The Security Week that Was: A Recap - April 2-8, 2005

SIW Editor Geoff Kohl gives his weekly surveillance of the news shaping your profession


The SIW team has been out in Las Vegas, covering the show floor of ISC West, but we've managed to follow the news like always.

The story that caught our eye the most was out of San Jose, Calif. For those of you who've worked to implement security at hospitals and health care facilities, whether on the physical security side or on the IT/information side, this story will make you cringe. Despite all the legislation in the world, apparently criminals don't abide by HIPAA standards. A break-in at the San Jose Medical Group saw the theft of two computers. These were no ordinary computers, mind you -- they contained financial and medical data on up to 185,000 current and former patients. Does this sound familiar? It should. government security contractor SAIC experienced the same loss of information loss earlier this year. Once again, it's a reminder that the convergence of information and physical security is going to happen -- because the bad guys aren't going to distinguish between access to your building and access to your data.

All the way across the U.S. from this medical group break-in, the largest counter-terrorism and bioterror response drill ever held in the United States was wrapped up in N.J. and Connecticut. Using thousands of "victims" and emergency response personnel, the drill tested the nation's defense systems. It was perfect timing with what was happening on SecurityInfoWatch, especially because SIW contributor William Comtois recently wrapped up part three in a series about managing disaster exercises.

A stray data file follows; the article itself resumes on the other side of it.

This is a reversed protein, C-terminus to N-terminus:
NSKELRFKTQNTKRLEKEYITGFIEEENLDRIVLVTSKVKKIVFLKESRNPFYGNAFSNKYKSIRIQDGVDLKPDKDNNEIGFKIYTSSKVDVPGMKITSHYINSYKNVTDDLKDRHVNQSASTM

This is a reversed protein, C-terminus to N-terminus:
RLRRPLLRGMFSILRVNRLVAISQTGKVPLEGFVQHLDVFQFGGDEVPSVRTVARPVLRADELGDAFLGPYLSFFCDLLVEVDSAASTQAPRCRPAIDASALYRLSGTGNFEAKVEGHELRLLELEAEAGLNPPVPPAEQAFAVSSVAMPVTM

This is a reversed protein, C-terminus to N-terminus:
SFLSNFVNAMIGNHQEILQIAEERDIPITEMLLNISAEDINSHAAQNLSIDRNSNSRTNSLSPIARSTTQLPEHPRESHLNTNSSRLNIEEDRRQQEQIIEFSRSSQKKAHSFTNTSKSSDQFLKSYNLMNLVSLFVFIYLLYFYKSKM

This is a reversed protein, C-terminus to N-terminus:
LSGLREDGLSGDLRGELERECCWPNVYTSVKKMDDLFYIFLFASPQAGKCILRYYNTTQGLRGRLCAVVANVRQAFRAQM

Out here at ISC West, we're seeing lots of CCTV lenses, cameras, video managment software systems and more, and some of the newest systems, like those from No False Alarm or Perseus Wireless are excellent for residential and small to medium-size business installations. Combing the newswire, we saw that when customers can't find these systems, they make one themselves. In this case, a woman built a simple webcam surveillance system after being robbed. Despite the lack of sophistication, the camera was able to capture an image of the robber which quickly led to the man's arrest. So while these systems are often pitched as way to reduce false alarms, don't forget that when you're marketing these systems, that when it's not a false alarm, you're creating great evidence for your customers.

We'd like to point you to our most popular stories of the week, which share an interesting twist on where our industry is headed, especially with the creation of these "super-secure" offices that are being belt predominantly around the D.C. area. Enjoy that story and others:

Finally, we have to shake our heads at the continued violence that our schools see. With yesterday's shooting of a high school coach, it reminds me of the incredible job that must be accomplished to stay on top of the seemingly increased propensity for violence at our nation's schools. Read more about school security from SIW's Education/Institutional Facilities section.

We'll see you all again next week, when we're back from ISC West.